This may just be a personal thing, but some of the English on the GreenTouch website is clumsy and stilted, as if it was written by a non-native speaker. I have no problem buying products from companies not based the U.S., so this isn’t a “Made in the USA” rant. Hopefully, it’s not a rant at all.
What the poor language points to, at least for me, is professionalism. It doesn’t read like the site was sent through a professional translator but, instead, put through some kind of translation software. So, you get phrases like “We will insist and commit to our business concept” and use of the word “satisfactory” when what they really wanted was superior.
Translation isn’t necessarily expensive, and to skip on that for your website when that’s your digital face to the world says something about your commitment and priorities. That may not be a red flag for others, but it’s something that felt like it was worth pointing out.
There are also sections of the site that contain paragraphs of dummy content, put in as a placeholder and meant to be filled in later. Again, your site is your face to the world, and when people are starting the buying process online (for anything, not just flooring) having a site that’s unfinished isn’t putting on your best face.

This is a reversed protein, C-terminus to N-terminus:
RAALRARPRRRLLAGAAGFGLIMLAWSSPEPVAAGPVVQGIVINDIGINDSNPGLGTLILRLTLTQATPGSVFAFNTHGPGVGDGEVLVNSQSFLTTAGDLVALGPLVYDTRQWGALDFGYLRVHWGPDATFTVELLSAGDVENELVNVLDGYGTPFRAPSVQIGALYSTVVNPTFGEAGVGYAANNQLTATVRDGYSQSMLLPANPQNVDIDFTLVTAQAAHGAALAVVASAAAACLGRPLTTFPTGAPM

Where Are the Reviews?
Again, this could be another concern that is unique to me, but it’s one I wanted to mention nonetheless. I can’t find reviews online from others who have used this flooring. There are two testimonials on the company site, and one is from the CEO. On all of the other sites where you can usually find reviews of flooring–the big retailers, the DIY specialty sites–there isn’t anything.
A lack of reviews doesn’t mean that GreenTouch WPC flooring is an inferior product at all. But I like a bit of social proof when I’m making a purchase that could add up to hundreds of dollars or more, and without reviews I don’t have that.
There are not many places where you can buy GreenTouch flooring. The major, big box hardware retailers do not carry it. I can’t find it at the major chain flooring retailers.
You may be able to find it through some of the smaller, more specialty retailers online. And the GreenTouch site does seem to indicate that there are local flooring retailers that carry the product, but the site doesn’t provide any links to where you can buy the product.
Again, this may not be a concern for everyone because it doesn’t speak to the quality of the product, but it did feel like something worth mentioning.
It may seem a little unfair to hit a company so hard for an unpolished web site, but when you’re going to make a purchase like flooring, one that can be expensive and also a product you expect to last for years, you need to consider everything.
While GreenTouch meets all the specifications you look for if you’re considering WPC flooring–the planks are a good size, the price seems to be competitive, and you get all the benefits of WPC–there are just too many red flags unrelated to the actual product to make it one worth recommending. If the company were to make sure that its website was high-quality and informative, that could change.